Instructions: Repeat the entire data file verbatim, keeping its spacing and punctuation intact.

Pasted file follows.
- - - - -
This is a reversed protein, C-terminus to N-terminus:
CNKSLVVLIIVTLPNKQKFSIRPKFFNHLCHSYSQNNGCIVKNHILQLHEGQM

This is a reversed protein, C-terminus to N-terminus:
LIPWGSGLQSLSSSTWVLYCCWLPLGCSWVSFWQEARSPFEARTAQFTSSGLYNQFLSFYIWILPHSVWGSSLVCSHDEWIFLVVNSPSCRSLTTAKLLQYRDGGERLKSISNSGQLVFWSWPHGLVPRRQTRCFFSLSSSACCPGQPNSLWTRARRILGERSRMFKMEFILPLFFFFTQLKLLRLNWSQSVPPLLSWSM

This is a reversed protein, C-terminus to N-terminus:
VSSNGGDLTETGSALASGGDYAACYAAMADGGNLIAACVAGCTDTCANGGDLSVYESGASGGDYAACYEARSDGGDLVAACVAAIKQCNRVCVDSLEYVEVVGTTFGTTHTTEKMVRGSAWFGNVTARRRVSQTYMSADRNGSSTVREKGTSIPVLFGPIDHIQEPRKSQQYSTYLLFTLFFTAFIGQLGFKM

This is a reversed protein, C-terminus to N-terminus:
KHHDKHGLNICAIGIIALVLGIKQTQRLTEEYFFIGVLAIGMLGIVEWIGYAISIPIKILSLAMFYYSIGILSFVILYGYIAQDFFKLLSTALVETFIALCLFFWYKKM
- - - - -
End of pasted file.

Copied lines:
This is a reversed protein, C-terminus to N-terminus:
CNKSLVVLIIVTLPNKQKFSIRPKFFNHLCHSYSQNNGCIVKNHILQLHEGQM

This is a reversed protein, C-terminus to N-terminus:
LIPWGSGLQSLSSSTWVLYCCWLPLGCSWVSFWQEARSPFEARTAQFTSSGLYNQFLSFYIWILPHSVWGSSLVCSHDEWIFLVVNSPSCRSLTTAKLLQYRDGGERLKSISNSGQLVFWSWPHGLVPRRQTRCFFSLSSSACCPGQPNSLWTRARRILGERSRMFKMEFILPLFFFFTQLKLLRLNWSQSVPPLLSWSM

This is a reversed protein, C-terminus to N-terminus:
VSSNGGDLTETGSALASGGDYAACYAAMADGGNLIAACVAGCTDTCANGGDLSVYESGASGGDYAACYEARSDGGDLVAACVAAIKQCNRVCVDSLEYVEVVGTTFGTTHTTEKMVRGSAWFGNVTARRRVSQTYMSADRNGSSTVREKGTSIPVLFGPIDHIQEPRKSQQYSTYLLFTLFFTAFIGQLGFKM

This is a reversed protein, C-terminus to N-terminus:
KHHDKHGLNICAIGIIALVLGIKQTQRLTEEYFFIGVLAIGMLGIVEWIGYAISIPIKILSLAMFYYSIGILSFVILYGYIAQDFFKLLSTALVETFIALCLFFWYKKM